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Officials acted properly when they fired a North Carolina probation and parole officer who had been accused of campaigning for elected office while on community service leave and other misconduct, the state Court of Appeals ruled Tuesday.

The three-judge panel upheld the decision of an administrative law judge who determined just cause existed for the state Department of Public Safety to dismiss Eric Erickson, who ran unsuccessfully for Charlotte City Council in 2017. He was also found to have sought special treatment for his personal vehicle.

According to the opinion, evidence shows Erickson used community service leave in September 2017 to campaign and run errands. Erickson was granted leave for volunteering at the local elections board, but state personnel policy says that leave may be used to work at a polling site to help people vote.

An auto inspection garage owner said that Erickson, on a leave day, asked if he could place his campaign yard sign outside of the business, and attempted to get a law enforcement exemption for window tinting on his personal vehicle by suggesting it was used for undercover work. Erickson’s supervisors also testified that he had failed to report his secondary work with a security firm.

Erickson appealed his firing. He questioned whether the judge improperly allowed hearsay evidence and whether there was enough evidence to warrant the firing.

Court of Appeals Judge Jeff Carpenter, writing the unanimous opinion, rejected the hearsay argument, saying such challenges must be made at the time the evidence is presented.

The panel said there was “substantial evidence” to support the administrative law judge’s findings and final decision, Carpenter said. The window-tinting request and failure to report secondary employment “were acts and omissions reflecting upon petitioner’s integrity and honesty,” he wrote, and the evidence showed the community service leave was used “for improper campaigning purposes.”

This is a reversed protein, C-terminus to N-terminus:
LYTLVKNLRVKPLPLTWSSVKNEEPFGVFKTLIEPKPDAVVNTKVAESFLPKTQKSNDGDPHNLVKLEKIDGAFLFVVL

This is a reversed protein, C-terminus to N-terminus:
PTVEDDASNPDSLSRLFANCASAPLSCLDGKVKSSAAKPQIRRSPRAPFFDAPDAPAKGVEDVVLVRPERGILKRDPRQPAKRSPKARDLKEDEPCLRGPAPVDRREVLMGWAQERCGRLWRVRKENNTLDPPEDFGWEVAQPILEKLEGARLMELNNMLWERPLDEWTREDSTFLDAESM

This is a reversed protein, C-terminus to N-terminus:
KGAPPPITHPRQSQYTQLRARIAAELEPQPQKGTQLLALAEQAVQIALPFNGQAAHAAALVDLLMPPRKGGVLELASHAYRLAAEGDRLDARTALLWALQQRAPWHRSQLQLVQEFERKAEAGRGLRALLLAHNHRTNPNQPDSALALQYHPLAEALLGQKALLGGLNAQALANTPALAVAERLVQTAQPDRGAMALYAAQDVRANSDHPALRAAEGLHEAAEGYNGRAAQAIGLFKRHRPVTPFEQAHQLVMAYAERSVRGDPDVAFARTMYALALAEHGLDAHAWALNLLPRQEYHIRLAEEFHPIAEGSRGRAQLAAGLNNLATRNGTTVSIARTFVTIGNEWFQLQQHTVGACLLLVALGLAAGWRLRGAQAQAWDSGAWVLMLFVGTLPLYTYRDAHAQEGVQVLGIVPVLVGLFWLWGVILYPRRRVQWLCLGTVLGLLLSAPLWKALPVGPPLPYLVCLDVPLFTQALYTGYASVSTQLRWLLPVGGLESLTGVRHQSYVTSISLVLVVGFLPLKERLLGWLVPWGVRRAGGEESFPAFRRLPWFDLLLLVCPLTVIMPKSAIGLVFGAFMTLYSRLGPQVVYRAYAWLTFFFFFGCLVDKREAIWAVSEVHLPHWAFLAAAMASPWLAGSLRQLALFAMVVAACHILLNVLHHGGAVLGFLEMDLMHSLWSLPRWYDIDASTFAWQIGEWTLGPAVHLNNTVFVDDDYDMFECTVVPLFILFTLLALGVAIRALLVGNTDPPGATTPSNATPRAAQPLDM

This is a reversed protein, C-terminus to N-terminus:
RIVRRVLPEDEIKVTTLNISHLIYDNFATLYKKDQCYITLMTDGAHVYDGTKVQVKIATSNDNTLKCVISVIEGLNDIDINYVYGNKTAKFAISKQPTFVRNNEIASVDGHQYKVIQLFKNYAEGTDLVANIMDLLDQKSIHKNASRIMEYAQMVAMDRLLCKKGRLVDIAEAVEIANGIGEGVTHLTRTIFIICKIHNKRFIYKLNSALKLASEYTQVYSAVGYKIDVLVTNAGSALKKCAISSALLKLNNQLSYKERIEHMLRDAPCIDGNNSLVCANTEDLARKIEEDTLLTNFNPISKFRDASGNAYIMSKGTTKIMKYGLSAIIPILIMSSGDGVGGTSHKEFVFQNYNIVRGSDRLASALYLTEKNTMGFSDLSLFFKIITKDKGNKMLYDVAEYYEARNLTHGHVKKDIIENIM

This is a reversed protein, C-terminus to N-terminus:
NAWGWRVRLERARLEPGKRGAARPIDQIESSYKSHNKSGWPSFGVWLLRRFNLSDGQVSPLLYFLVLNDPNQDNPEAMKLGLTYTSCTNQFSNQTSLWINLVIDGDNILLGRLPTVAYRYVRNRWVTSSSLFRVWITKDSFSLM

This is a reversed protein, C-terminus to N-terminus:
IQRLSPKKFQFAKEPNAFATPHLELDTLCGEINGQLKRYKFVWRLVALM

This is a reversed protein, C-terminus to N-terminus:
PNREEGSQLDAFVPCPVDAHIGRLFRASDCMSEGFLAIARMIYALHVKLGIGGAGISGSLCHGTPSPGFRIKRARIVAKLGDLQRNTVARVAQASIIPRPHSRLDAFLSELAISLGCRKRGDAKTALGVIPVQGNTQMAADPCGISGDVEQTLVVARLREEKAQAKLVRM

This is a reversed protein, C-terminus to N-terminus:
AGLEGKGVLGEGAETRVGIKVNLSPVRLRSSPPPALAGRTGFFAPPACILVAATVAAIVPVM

Erickson finished third out of four candidates in the 2017 Democratic primary for a council seat, according to election results.


The Supreme Court says the U.S. territory of Guam can pursue a $160 million lawsuit against the federal government over the cost of cleaning up a landfill on the island.

The justices on Monday unanimously overturned a lower court decision that had said Guam had waited too long to pursue the claim.

The case before the justices involves a long-running dispute over the Ordot Dump on Guam. The lawsuit says the Navy built the dump during the 1940s and then deposited toxic military waste there before turning over control to Guam in 1950.

Guam operated the dump for decades. The U.S. has said Guam “vastly expanded” it and “failed to provide even rudimentary environmental safeguards.” In 2002, the government sued Guam over pollution from the dump. Guam ultimately agreed in 2004 to close the dump and take steps to stop pollution from the dump, among other things.

In 2017, Guam sued the United States, arguing that it’s responsible for some of the costs of the cleanup, which Guam estimates to be more than $160 million. A trial court had allowed the lawsuit to go forward, but an appeals court had dismissed it.

In an email, Guam’s attorney Gregory Garre said: “We are thrilled with the Court’s decision in favor of Guam today, which paves the way for the United States to pay its fair share for the cleanup of the Ordot Dump.” The case is Territory of Guam v. United States, 20-382.


A judge in Rapid City, South Dakota Tuesday granted a 90-day extension to the defense attorney of a man accused of murdering three people last year to be notified whether prosecutors will seek the death penalty.

The defense attorney for 36-year-old Arnson Absolu, a New York City man charged with three counts of premeditated first-degree murder for a series of alleged murders in August, asked the judge for the extension so he could investigate circumstances that may mitigate a death penalty sentence and meet with prosecutors, the Rapid City Journal reported. Absolu has pleaded not guilty to the charges, which are punishable by the death penalty or life in prison without parole.

The Pennington County State’s Attorney Office will make a decision on whether to pursue the death penalty after it meets with Absolu’s defense attorney, Timothy Rensch.

If Absolu is convicted, the judge or jury could consider the death penalty if there are aggravating circumstances, such as a murder-for-hire, murder that involved “torture, depravity of the mind or an aggravated battery,” and if the defendant was distributing hard drugs.

The judge or jury would also consider mitigating circumstances, such as the defendant’s childhood experience, mental health or developmental disorders.